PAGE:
Inside the Navy’s (Literally) Poetic New Year’s Tradition

Ships' logs tend to rhyme early in the new year

USS De Wert
USS De Wert at Buffalo Navy Week 2012.
Mass Communication Specialist 2nd Class (SW/AW) William Jamieson/US Navy

Every New Year’s Eve and New Year’s Day has an abundance of traditions associated with it, from toasts at midnight to dining on certain foods on the new year’s first day. The military, too, has traditions associated with ringing in the new year — including one that lets sailors with a penchant for poetry put all of their skills to good use. It turns out there’s a long tradition of the first ship’s log of the new year being written in verse.

What’s less clear is how it originated. A recent article in Task & Purpose offered some memorable selections from ship’s logs over the years, but went on to observe that no one seems entirely sure about how the tradition began. (As the article notes, it’s not something that was borrowed from the British, as certain other military traditions are.) What is clear, though, is that the practice dates back for around a century.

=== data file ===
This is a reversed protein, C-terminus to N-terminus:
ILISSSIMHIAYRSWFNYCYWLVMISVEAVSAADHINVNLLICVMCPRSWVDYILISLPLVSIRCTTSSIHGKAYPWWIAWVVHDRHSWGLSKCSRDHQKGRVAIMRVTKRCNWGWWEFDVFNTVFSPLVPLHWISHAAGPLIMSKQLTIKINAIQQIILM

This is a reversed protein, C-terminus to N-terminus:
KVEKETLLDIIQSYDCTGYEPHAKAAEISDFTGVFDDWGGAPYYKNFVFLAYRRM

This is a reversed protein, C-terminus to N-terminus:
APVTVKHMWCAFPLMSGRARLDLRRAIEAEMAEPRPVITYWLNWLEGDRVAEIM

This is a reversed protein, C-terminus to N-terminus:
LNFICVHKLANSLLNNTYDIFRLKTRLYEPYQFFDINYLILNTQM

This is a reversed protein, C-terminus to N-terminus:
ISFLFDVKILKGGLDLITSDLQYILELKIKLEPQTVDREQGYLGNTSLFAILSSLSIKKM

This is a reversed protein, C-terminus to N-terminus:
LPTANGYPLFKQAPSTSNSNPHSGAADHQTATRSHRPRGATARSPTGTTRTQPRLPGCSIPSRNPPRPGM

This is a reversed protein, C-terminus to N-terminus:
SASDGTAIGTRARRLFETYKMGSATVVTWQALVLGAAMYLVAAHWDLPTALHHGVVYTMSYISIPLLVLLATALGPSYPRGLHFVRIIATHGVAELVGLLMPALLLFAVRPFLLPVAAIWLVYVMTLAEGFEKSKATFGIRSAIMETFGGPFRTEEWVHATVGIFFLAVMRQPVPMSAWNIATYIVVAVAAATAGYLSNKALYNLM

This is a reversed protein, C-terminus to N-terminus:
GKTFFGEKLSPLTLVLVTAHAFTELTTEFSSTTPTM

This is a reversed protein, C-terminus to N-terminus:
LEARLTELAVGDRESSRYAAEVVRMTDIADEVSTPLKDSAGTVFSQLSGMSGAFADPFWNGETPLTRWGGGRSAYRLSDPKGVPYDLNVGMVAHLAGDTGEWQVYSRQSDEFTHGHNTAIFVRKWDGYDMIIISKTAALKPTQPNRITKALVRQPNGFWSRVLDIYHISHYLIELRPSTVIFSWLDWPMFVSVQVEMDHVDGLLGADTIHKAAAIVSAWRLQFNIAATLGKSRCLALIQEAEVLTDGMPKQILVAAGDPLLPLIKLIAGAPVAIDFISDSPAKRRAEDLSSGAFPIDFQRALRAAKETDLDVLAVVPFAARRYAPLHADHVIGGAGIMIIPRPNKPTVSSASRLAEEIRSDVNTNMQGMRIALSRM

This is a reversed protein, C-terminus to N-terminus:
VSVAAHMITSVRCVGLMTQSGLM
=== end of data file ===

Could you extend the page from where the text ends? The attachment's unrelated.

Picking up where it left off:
That doesn’t mean that every ship’s log will be written in rhyme come January 1, 2023. Task & Purpose writes that the practice has dwindled somewhat over the years, and — in some cases — ship’s captains either frown upon or are wholly unaware of the practice.

Since 2020, however, the Naval History and Heritage Command has held a contest for the best example of a ship’s log written in verse — and the contest for 2023 is open. The page for the contest notes that the tradition provides “a creative outlet for Sailors to encapsulate the previous year’s trials and events through verse.”

Last year’s first place winner came from the USS Lake Champlain, and includes the evocative lines “We braved the depths of Davy Jones’ domain/ Creating a crew of new shellbacks on Lake Champlain/ In a year without very many piers/ We sure were thankful for those two beers.” It’s literal poetry in motion.

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